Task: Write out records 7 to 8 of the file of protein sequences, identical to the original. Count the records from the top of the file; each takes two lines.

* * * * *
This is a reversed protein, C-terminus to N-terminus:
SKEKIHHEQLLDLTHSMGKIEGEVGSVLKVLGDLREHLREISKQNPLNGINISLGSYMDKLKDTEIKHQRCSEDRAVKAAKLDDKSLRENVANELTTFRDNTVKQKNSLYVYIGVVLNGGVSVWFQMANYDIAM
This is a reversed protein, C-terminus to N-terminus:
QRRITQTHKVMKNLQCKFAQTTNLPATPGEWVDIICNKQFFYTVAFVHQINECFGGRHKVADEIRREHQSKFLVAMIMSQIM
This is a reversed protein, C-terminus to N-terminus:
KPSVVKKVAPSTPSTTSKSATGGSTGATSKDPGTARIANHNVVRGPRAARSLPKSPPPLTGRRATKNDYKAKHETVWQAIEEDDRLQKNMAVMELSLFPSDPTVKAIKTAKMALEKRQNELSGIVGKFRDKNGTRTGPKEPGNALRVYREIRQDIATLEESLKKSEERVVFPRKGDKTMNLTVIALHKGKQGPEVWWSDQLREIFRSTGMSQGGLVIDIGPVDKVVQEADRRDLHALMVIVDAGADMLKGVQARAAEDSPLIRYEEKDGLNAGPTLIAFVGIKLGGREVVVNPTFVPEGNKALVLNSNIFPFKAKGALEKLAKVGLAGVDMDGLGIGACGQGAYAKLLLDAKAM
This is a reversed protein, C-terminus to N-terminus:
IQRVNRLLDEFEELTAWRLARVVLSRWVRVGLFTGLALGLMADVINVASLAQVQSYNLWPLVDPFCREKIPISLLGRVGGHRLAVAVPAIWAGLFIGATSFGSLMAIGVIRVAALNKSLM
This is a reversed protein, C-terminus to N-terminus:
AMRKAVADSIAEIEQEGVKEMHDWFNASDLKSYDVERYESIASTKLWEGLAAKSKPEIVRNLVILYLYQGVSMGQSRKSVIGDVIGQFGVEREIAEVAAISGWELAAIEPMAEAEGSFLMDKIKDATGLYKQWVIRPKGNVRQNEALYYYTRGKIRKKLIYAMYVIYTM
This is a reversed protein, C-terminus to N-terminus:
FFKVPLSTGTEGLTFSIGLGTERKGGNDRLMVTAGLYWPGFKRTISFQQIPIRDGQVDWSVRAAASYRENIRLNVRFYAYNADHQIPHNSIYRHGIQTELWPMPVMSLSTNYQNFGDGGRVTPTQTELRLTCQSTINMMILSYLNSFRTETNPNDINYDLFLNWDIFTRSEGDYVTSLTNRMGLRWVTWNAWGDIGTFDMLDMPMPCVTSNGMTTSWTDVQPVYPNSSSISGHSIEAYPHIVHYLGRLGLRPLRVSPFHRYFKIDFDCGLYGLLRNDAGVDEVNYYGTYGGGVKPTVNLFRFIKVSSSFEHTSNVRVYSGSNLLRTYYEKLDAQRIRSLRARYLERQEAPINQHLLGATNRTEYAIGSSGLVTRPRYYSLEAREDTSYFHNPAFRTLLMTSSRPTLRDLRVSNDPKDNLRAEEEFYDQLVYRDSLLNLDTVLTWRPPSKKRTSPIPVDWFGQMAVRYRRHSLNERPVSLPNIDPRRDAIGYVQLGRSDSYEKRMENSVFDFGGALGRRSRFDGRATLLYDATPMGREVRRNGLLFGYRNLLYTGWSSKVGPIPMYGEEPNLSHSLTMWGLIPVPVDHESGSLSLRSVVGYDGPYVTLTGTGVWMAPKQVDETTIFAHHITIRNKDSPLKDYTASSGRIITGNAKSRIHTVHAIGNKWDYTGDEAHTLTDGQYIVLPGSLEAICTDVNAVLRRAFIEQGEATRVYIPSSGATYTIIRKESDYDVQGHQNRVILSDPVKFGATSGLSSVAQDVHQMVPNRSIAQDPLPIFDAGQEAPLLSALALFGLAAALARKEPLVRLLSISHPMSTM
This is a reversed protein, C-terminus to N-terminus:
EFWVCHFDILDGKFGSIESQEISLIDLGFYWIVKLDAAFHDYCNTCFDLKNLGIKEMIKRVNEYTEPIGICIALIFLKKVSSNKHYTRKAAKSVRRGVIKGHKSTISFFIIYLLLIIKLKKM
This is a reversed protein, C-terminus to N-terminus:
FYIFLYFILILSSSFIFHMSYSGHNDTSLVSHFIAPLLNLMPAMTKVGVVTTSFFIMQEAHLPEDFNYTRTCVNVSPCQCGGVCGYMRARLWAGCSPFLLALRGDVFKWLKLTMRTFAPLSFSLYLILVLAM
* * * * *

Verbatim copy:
This is a reversed protein, C-terminus to N-terminus:
EFWVCHFDILDGKFGSIESQEISLIDLGFYWIVKLDAAFHDYCNTCFDLKNLGIKEMIKRVNEYTEPIGICIALIFLKKVSSNKHYTRKAAKSVRRGVIKGHKSTISFFIIYLLLIIKLKKM
This is a reversed protein, C-terminus to N-terminus:
FYIFLYFILILSSSFIFHMSYSGHNDTSLVSHFIAPLLNLMPAMTKVGVVTTSFFIMQEAHLPEDFNYTRTCVNVSPCQCGGVCGYMRARLWAGCSPFLLALRGDVFKWLKLTMRTFAPLSFSLYLILVLAM